©istock/Rainer Lesniewski
©istock/Rainer Lesniewski
☺︎This story can be lived as a real experience(more)

Bacalar: Pueblo Magico and the lagoon of 7 colors

4 minutes to read

Mexico’s rich and diverse culture, warm people, and beautiful nature are a winning combination that attracts throngs of tourists from all over the world. While many beach and large city destinations are well-known and visited on a massive scale, tourists often miss out on the charm and authenticity of smaller surrounding towns. For this reason, Mexico’s government initiated a campaign to promote tourism throughout the republic’s lesser known but exceedingly magical towns or “pueblos magicos.” According to wikipedia, pueblos mágicos are “imbued with certain characteristics that make them unique, historically significant, with great traditions, and offer magical experiences to its visitors” that include but are not limited to “symbolism, legends, history, important events, festivals, traditions, great food.” (wikipedia/ https://en.wikipedia.org/wiki/Pueblos_M%C3%A1gicos)

Bacalar Lagoon
Bacalar Lagoon
Bacalar, Quintana Roo, Mexico

Bacalar is one of these magical towns. Located about two and a half hours south of Tulum, Bacalar is known first and foremost for the giant freshwater lagoon upon whose shores the town lies. The lagoon is massive and is known as the “lagoon of 7 colors” (la laguna de los 7 colores) for its uncanny resemblance of the Caribbean ocean’s vibrant blues, greens, and turquoises. Unlike the ocean, however, the lagoon is fresh water with lake-like tranquility and also river-like rapids at its narrower points. Here are some of the activities and places that give Bacalar its “magical” qualities.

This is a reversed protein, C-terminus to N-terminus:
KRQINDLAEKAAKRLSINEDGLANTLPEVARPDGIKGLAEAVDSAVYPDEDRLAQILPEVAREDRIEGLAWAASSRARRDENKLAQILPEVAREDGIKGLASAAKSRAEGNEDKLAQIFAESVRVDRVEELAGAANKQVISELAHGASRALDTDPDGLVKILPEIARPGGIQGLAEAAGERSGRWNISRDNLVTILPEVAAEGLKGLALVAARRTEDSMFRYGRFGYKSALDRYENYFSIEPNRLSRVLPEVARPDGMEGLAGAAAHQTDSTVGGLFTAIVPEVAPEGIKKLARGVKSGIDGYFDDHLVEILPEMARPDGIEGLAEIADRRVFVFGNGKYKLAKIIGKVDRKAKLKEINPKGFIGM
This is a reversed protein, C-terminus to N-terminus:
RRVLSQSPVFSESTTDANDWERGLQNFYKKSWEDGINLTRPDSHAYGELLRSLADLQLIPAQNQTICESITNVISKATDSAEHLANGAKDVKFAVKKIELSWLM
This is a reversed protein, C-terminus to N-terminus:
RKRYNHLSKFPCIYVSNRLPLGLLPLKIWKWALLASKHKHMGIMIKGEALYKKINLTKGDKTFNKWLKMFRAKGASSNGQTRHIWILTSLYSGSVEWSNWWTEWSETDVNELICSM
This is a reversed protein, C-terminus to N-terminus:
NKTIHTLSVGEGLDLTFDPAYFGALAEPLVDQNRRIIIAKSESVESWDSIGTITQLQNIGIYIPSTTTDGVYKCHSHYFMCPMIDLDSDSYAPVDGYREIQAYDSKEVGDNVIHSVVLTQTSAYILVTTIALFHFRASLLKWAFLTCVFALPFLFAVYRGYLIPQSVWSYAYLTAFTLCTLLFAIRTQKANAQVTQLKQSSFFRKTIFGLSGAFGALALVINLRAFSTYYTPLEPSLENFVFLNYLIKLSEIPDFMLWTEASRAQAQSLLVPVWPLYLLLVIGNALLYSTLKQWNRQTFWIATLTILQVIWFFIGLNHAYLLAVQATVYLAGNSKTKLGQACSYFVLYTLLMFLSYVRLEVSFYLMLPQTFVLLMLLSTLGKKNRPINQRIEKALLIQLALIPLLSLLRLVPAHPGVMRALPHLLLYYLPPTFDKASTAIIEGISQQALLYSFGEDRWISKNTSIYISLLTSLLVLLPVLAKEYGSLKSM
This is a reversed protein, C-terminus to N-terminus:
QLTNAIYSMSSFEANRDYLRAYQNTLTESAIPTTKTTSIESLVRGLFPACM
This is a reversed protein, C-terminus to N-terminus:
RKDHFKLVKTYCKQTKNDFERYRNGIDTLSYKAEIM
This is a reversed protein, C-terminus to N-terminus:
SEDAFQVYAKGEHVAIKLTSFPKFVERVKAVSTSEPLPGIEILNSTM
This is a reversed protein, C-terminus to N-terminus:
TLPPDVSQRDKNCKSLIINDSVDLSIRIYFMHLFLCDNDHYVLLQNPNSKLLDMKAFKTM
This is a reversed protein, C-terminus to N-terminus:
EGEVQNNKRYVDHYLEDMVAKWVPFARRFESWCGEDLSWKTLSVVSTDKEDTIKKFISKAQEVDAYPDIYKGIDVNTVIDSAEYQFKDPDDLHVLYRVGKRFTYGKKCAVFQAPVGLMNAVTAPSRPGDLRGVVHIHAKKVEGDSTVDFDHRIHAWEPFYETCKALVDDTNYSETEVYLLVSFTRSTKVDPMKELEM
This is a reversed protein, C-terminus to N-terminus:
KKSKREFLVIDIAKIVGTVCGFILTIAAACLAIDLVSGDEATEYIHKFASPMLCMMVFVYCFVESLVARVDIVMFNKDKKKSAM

Outdoor Activities

©istock.com/author_BrewerEnri
©istock.com/author_BrewerEnri

Bacalar’s beautiful lagoon is perfect for swimming, paddle boarding and kayaking. There are very little currents or waves at the widest parts of the lagoon and all along its shores are grassy knolls and palm trees where locals and tourists come to hang hammocks, picnic, swim and relax. If a picnic is too high-maintenance, I would recommend a bar and restaurant called La Playita that has delicious drinks, gourmet quality dishes, and a whimsical, natural ambiance. An iconic landmark of Bacalar is its many long wooden docks that lead out to small palm thatched-roof palapas that are the subject of most selfies and group pictures on social media accounts.